(26)

We refer to the proposed method as RSDR. The complexity analysis of RSDR is presented in the following.

Iii-C Complexity Analysis

The quantized precoding problem (8) can be directly tackled by the naive exhaustive search (NES) [14] with complexity of order or by the sphere decoding (SD) method [15, 16] of exponential complexity. In this paper, the original quantized precoding problem is recast into a tractable formulation (24) and finally solved by the interior point method.

Since the proposed RSDR has a similar form to the standard SDP in [17], we can borrow the analytical result therein. According to [17], the worst-case complexity of solving the SDP is , where is the number of constraints in (24) and is the solution precision. In practice, it has been shown in [17] that scales more typically with , and hence the number of operations is bounded by .

Iv Simulations

Iv-a System setup

This section evaluates the performance of the proposed precoder via numerical simulations in comparison with the ADMM precoder and the FA precoder. Each provided result is an average over 1000 independent runs.

We use the Lloyd quantization method [18] to determine the quantization outputs (6) and the least square regression method [19] to calculate the coefficients in (13) and (14). Specially, for the 2-bit case, we have . For the 3-bit case, we have and . We assume that the entries of

are zero-mean Gaussian distributed, i.e.,

. The Water Filling (WF) precoder [20] with infinite-resolution DACs and perfect CSI is regarded as the benchmark.

Iv-B Performance Evaluation

Fig. 1: Uncoded BER of the compared precoders with different quantization levels and QPSK signaling.

In Fig. 1, we consider a 128-antenna MU-MIMO system with 10 UTs. The CSI-related parameter is . It can be observed that the performance of all the compared precoders, in terms of BER, improve as a result of a increased bits of DACs.

One can also observe from Fig. 1 that the proposed RSDR precoder outperforms the ADMM precoder and the FA precoder. For instance, with same average transmit power and 3-bit DACs, the proposed precoding scheme can attain 3 dB of target BER whenever , whereas the FA precoder and the ADMM precoder respectively require higher SNR conditions ( and ), to support 3 dB of BER target at the same CSI condition. Besides, the performance gap between the ideal ZF precoder (infinite DACs) with perfect CSI and the proposed precoder with 3-bit DACs is negligible, indicating the robustness of the the proposed precoding scheme.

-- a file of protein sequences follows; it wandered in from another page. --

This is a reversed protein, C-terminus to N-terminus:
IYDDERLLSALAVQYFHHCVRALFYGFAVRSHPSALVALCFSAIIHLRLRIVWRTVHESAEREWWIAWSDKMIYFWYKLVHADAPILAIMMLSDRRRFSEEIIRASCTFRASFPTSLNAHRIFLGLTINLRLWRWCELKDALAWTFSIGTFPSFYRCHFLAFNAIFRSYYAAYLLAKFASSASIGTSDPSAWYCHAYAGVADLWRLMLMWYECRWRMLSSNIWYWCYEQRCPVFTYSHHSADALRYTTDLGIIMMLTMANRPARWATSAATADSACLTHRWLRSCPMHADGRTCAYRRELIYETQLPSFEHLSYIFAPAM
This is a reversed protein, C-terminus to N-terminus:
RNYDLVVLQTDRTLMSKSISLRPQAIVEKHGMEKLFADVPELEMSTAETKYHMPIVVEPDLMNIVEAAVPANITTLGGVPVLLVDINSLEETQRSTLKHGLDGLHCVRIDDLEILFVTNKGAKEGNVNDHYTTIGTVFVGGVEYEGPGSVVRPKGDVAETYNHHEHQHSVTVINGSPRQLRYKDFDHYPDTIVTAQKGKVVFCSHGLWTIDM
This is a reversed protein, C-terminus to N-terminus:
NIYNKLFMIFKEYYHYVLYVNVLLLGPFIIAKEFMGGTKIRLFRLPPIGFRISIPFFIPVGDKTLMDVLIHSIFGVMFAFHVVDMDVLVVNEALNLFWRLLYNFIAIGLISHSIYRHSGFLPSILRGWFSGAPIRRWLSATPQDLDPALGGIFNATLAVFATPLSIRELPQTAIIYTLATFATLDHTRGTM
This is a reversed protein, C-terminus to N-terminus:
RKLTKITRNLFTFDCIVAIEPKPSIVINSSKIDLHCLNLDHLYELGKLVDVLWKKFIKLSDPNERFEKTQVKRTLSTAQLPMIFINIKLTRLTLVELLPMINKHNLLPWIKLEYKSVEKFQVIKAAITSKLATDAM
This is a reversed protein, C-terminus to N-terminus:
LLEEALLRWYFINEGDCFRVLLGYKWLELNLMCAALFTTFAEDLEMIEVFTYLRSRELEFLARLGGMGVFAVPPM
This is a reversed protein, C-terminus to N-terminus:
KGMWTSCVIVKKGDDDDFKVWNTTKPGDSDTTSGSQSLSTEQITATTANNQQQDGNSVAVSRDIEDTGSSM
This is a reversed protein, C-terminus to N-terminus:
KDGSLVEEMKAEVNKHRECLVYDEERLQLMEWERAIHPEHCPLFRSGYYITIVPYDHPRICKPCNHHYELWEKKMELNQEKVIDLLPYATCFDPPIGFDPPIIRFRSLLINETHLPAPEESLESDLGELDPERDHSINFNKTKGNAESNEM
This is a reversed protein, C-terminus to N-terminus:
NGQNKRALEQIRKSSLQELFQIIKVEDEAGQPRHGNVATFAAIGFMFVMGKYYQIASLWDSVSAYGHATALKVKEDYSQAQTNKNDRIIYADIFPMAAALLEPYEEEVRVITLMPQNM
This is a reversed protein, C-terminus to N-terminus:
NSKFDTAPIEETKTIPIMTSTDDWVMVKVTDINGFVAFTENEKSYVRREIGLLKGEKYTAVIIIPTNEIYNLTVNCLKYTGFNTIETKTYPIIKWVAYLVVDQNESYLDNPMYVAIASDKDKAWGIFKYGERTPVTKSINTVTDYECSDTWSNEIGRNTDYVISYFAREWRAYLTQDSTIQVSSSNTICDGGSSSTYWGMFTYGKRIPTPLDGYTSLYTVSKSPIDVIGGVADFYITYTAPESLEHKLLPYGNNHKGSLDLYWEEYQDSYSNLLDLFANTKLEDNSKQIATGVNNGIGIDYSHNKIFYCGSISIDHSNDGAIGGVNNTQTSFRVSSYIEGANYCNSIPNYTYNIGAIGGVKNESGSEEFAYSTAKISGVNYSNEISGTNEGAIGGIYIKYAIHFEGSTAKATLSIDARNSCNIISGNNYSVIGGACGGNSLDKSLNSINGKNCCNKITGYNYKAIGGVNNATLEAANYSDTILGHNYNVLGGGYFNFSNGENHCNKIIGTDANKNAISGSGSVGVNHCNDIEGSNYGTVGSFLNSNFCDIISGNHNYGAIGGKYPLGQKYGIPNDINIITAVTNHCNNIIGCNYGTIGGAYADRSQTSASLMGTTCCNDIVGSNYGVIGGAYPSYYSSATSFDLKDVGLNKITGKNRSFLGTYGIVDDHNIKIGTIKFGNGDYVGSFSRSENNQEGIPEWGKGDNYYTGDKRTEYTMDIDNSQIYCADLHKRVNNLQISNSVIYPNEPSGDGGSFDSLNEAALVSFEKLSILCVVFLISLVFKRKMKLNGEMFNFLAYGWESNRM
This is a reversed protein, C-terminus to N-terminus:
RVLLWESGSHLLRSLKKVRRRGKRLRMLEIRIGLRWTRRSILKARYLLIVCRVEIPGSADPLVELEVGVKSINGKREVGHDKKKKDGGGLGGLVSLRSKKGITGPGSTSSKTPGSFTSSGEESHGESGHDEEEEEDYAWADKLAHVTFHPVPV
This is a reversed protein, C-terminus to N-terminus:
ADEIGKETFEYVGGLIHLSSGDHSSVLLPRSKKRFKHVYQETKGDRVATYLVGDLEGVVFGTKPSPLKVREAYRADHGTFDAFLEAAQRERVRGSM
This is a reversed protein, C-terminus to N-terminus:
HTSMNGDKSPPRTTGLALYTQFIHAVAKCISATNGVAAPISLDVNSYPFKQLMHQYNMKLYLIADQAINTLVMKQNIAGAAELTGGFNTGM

Fig. 2: Uncoded BER of the proposed precoder in the case of a MU-MIMO system with 3bit DACs and different modulation schemes.

In Fig. 2, we investigate the performance of the proposed precoder for different modulation schemes, QPSK, 8PSK and 16QAM. The BS is equipped with 128 antennas and serves 16 UTs with different channel uncertainties, e.g., . It can be seen that the proposed RSDR precoder shows robustness for all the considered modulation schemes under channel uncertainties. Specially, compared to the ideal case (), the performance gaps are about 0.2 dB, 1 dB, and 3 dB, for QPSK, 8PSK and 16QAM with a target BER of , respectively.

Fig. 3: Runtime comparison of the proposed precoder versus the number of the BS antennas. We consider a N-antenna MU-MIMO system using QPSK modulation. The number of UTs is U = 10.

Fig. 3 compares the average execution time (in seconds) of RSDR in the case of different channel conditions. Compared to the SDR precoder [5] that has perfect access to CSI, the proposed RSDR precoder only incurs two added constraints. The algorithms are performed on a desktop PC with an Intel Core I7-7700K CPU at 4.2 GHz with 32 GB RAM. It can be seen that the average execution time of RSDR increases as the number of the BS antennas increases. Compared to the perfect CSI case, the RSDR can obtain robust performance at the expense of slightly more numerical computations, indicating the effectiveness of the new precoder.

In summary, the proposed RSDR enables robust precoding against channel uncertainty in polynomial time [17]. We note here that the efficiency of the proposed precoder needs to be improved to meet the demand in 5G or 6G communication systems, in which the BS is foreseen to be equipped with hundreds, even thousands of antennas.

V Conclusions

In this paper, we have investigated the quantized precoding problem for the MU-MIMO in the presence of imperfect CSI. By exploiting the bridging relation between the multi-bit DACs outputs and the single-bit ones, and taking advantaging of the S-procedure lemma, the original precoding problem is reformulated into a tractable formulation and solved by the SDR method. Simulation results have verified that the proposed precoder is robust to various channel uncertainties and can support the MU-MIMO system with higher-order modulations.

Vi Acknowledgements

The authors would like to thank for technical experts: Tian Pan, Guangyi Yang, Yingzhe Li,and Rui Gong, all from Huawei Technologies for their fruitful discussions.